As a native South Carolinian who spent most of my life in the Pacific Northwest (Oregon) I cannot agree with the linguist from that link. I hear distinct differences between "cot" and caught," etc. My relatives have a much stronger accent (pronounced "akseyunt")than do old-time Northwesterners. I suspect the professor interviewed newcomers, not old-timers.
Newcomers bring their accents with them and they reflect the speech of their peer group as well. If their leader's from Boston, pretty soon they'll all sound like Click and Clack, no matter where they're from.
Posts: 4686 | Location: In a cornfield in central Indiana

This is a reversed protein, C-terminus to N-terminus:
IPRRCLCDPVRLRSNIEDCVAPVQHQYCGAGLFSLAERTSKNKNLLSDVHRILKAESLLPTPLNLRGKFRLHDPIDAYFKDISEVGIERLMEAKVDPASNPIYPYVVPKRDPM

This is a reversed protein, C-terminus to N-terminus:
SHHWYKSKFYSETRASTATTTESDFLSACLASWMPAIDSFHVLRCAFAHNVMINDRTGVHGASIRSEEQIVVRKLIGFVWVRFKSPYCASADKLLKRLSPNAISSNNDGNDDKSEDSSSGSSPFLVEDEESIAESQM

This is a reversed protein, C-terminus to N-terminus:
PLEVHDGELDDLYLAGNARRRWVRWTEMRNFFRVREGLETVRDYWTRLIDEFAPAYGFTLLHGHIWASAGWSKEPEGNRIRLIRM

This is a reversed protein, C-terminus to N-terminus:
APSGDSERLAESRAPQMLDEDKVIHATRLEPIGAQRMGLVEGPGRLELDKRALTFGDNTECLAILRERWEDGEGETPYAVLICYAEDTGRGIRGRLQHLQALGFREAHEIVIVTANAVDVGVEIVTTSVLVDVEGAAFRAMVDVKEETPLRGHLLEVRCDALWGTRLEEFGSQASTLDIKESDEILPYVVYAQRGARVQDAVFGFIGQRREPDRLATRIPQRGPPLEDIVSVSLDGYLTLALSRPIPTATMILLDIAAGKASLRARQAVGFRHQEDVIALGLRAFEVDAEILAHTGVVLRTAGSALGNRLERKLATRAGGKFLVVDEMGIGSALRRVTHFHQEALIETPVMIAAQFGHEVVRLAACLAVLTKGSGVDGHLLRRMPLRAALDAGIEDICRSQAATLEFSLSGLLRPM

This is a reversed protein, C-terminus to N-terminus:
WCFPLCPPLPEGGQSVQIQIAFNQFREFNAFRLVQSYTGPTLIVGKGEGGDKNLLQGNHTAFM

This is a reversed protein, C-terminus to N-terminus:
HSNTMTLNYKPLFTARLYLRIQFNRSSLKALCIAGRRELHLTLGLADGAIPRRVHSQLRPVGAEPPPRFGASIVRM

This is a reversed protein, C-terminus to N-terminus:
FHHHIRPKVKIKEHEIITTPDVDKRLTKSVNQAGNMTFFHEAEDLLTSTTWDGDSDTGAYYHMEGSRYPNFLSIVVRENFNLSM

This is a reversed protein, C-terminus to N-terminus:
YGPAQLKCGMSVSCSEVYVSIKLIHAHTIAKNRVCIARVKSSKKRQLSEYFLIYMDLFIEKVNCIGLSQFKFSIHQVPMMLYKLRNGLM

Very interesting, Tinman. But I thought it was a given that everyone has an accent. After all, those from NY, for example, see their accents as normal so wouldn't they think we have an accent? It just seems to make sense to me.
Many years ago, there was a radio program which featured a man who would listen to audience members and then attempt to name their state of origin from their accents. He was often quite specific and supposedly very accurate. I wasn't totally convinced that it wasn't a set-up until I became better acquainted with regional variations. Then I realized just how good he was, assuming it wasn't a set-up.
Give a man a fish and he can eat for one day; give a man a fishing pole and he will find an excuse to never work again. Nollidj is power.